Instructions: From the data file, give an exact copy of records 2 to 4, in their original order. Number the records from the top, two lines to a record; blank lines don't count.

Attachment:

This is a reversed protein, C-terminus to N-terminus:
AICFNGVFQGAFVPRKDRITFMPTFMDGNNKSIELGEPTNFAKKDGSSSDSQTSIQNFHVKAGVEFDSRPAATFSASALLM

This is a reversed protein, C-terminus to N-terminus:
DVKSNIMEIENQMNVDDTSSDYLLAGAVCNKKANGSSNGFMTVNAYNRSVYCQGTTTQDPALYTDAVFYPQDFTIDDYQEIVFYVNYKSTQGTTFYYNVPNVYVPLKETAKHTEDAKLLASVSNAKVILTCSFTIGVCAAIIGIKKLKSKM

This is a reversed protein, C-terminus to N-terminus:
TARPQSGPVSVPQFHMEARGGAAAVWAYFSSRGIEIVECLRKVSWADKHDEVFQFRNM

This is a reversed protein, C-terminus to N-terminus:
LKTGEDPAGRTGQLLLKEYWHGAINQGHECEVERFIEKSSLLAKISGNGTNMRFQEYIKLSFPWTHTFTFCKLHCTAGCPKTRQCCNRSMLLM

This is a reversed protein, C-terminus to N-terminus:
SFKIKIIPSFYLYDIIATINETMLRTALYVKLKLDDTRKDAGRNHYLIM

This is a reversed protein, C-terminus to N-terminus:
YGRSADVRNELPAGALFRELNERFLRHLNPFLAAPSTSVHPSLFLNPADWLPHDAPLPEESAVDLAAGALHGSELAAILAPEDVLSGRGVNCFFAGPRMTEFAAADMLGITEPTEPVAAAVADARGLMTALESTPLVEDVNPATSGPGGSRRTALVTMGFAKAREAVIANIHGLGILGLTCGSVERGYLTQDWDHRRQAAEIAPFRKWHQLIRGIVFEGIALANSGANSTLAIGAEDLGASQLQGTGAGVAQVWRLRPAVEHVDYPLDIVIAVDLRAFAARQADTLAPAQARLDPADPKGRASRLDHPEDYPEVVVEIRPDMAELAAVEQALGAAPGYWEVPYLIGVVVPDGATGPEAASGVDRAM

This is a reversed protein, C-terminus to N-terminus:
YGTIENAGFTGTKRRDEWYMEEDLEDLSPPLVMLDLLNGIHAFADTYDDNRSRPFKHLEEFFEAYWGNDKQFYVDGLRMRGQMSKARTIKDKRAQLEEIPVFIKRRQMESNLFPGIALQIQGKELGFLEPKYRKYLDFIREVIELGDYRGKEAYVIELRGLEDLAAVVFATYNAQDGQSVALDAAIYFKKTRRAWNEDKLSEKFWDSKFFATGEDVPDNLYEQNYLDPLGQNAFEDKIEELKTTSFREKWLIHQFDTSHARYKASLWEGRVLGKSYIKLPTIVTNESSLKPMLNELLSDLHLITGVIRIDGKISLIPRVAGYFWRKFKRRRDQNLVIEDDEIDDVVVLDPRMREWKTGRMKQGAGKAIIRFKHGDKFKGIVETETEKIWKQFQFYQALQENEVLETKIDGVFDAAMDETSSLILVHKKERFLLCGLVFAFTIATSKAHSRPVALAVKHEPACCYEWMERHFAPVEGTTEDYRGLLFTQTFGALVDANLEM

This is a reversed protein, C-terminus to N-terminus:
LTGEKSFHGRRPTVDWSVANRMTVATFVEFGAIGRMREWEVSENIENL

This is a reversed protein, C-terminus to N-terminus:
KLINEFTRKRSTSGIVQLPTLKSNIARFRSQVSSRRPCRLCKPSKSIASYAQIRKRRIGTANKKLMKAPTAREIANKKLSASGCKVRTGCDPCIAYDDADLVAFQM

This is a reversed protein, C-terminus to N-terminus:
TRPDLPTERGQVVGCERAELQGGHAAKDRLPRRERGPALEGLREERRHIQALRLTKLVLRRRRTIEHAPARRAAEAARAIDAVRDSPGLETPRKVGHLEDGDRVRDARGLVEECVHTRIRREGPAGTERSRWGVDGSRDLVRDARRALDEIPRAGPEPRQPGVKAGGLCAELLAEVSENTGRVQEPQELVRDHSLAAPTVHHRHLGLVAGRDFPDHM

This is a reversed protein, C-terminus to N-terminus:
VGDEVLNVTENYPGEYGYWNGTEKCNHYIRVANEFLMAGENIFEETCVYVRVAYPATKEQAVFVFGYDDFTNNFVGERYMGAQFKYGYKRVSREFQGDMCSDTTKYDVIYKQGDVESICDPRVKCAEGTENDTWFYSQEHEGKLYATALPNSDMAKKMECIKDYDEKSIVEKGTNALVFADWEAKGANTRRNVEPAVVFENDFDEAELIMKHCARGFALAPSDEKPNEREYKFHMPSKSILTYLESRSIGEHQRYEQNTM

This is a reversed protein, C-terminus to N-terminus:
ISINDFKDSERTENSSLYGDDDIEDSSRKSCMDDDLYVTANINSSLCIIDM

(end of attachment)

This is a reversed protein, C-terminus to N-terminus:
DVKSNIMEIENQMNVDDTSSDYLLAGAVCNKKANGSSNGFMTVNAYNRSVYCQGTTTQDPALYTDAVFYPQDFTIDDYQEIVFYVNYKSTQGTTFYYNVPNVYVPLKETAKHTEDAKLLASVSNAKVILTCSFTIGVCAAIIGIKKLKSKM

This is a reversed protein, C-terminus to N-terminus:
TARPQSGPVSVPQFHMEARGGAAAVWAYFSSRGIEIVECLRKVSWADKHDEVFQFRNM

This is a reversed protein, C-terminus to N-terminus:
LKTGEDPAGRTGQLLLKEYWHGAINQGHECEVERFIEKSSLLAKISGNGTNMRFQEYIKLSFPWTHTFTFCKLHCTAGCPKTRQCCNRSMLLM